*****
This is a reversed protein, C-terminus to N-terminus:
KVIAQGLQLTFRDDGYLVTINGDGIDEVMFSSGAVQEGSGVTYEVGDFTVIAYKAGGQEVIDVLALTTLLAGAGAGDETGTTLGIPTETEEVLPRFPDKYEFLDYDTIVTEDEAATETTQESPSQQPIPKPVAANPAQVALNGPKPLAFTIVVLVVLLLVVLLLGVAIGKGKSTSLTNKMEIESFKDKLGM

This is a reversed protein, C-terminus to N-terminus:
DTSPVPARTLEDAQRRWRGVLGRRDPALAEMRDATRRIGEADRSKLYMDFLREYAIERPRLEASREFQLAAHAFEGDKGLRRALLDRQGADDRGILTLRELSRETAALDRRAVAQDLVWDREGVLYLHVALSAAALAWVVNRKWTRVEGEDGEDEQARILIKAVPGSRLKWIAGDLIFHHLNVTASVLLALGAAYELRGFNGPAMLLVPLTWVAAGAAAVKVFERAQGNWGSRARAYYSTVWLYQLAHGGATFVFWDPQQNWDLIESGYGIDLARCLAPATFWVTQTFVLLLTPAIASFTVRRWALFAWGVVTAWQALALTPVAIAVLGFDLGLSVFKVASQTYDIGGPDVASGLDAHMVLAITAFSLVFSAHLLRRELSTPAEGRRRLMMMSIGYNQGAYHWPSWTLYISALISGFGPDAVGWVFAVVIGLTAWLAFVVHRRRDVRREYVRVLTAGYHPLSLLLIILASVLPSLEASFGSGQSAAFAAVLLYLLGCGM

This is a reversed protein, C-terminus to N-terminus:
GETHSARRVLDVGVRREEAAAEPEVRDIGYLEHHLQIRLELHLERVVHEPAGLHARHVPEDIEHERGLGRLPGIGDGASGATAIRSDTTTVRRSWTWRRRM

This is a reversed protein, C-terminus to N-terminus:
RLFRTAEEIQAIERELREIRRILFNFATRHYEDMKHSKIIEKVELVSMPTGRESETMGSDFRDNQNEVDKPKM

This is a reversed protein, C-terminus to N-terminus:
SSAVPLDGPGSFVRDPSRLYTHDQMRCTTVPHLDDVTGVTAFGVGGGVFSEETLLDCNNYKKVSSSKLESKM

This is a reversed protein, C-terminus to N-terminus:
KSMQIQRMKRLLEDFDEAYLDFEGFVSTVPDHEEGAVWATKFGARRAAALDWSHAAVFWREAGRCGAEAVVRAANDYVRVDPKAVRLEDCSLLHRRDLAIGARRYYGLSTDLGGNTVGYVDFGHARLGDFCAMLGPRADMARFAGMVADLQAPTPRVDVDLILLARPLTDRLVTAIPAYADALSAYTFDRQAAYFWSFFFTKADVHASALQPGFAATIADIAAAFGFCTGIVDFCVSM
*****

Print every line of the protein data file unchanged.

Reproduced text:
This is a reversed protein, C-terminus to N-terminus:
KVIAQGLQLTFRDDGYLVTINGDGIDEVMFSSGAVQEGSGVTYEVGDFTVIAYKAGGQEVIDVLALTTLLAGAGAGDETGTTLGIPTETEEVLPRFPDKYEFLDYDTIVTEDEAATETTQESPSQQPIPKPVAANPAQVALNGPKPLAFTIVVLVVLLLVVLLLGVAIGKGKSTSLTNKMEIESFKDKLGM

This is a reversed protein, C-terminus to N-terminus:
DTSPVPARTLEDAQRRWRGVLGRRDPALAEMRDATRRIGEADRSKLYMDFLREYAIERPRLEASREFQLAAHAFEGDKGLRRALLDRQGADDRGILTLRELSRETAALDRRAVAQDLVWDREGVLYLHVALSAAALAWVVNRKWTRVEGEDGEDEQARILIKAVPGSRLKWIAGDLIFHHLNVTASVLLALGAAYELRGFNGPAMLLVPLTWVAAGAAAVKVFERAQGNWGSRARAYYSTVWLYQLAHGGATFVFWDPQQNWDLIESGYGIDLARCLAPATFWVTQTFVLLLTPAIASFTVRRWALFAWGVVTAWQALALTPVAIAVLGFDLGLSVFKVASQTYDIGGPDVASGLDAHMVLAITAFSLVFSAHLLRRELSTPAEGRRRLMMMSIGYNQGAYHWPSWTLYISALISGFGPDAVGWVFAVVIGLTAWLAFVVHRRRDVRREYVRVLTAGYHPLSLLLIILASVLPSLEASFGSGQSAAFAAVLLYLLGCGM

This is a reversed protein, C-terminus to N-terminus:
GETHSARRVLDVGVRREEAAAEPEVRDIGYLEHHLQIRLELHLERVVHEPAGLHARHVPEDIEHERGLGRLPGIGDGASGATAIRSDTTTVRRSWTWRRRM

This is a reversed protein, C-terminus to N-terminus:
RLFRTAEEIQAIERELREIRRILFNFATRHYEDMKHSKIIEKVELVSMPTGRESETMGSDFRDNQNEVDKPKM

This is a reversed protein, C-terminus to N-terminus:
SSAVPLDGPGSFVRDPSRLYTHDQMRCTTVPHLDDVTGVTAFGVGGGVFSEETLLDCNNYKKVSSSKLESKM

This is a reversed protein, C-terminus to N-terminus:
KSMQIQRMKRLLEDFDEAYLDFEGFVSTVPDHEEGAVWATKFGARRAAALDWSHAAVFWREAGRCGAEAVVRAANDYVRVDPKAVRLEDCSLLHRRDLAIGARRYYGLSTDLGGNTVGYVDFGHARLGDFCAMLGPRADMARFAGMVADLQAPTPRVDVDLILLARPLTDRLVTAIPAYADALSAYTFDRQAAYFWSFFFTKADVHASALQPGFAATIADIAAAFGFCTGIVDFCVSM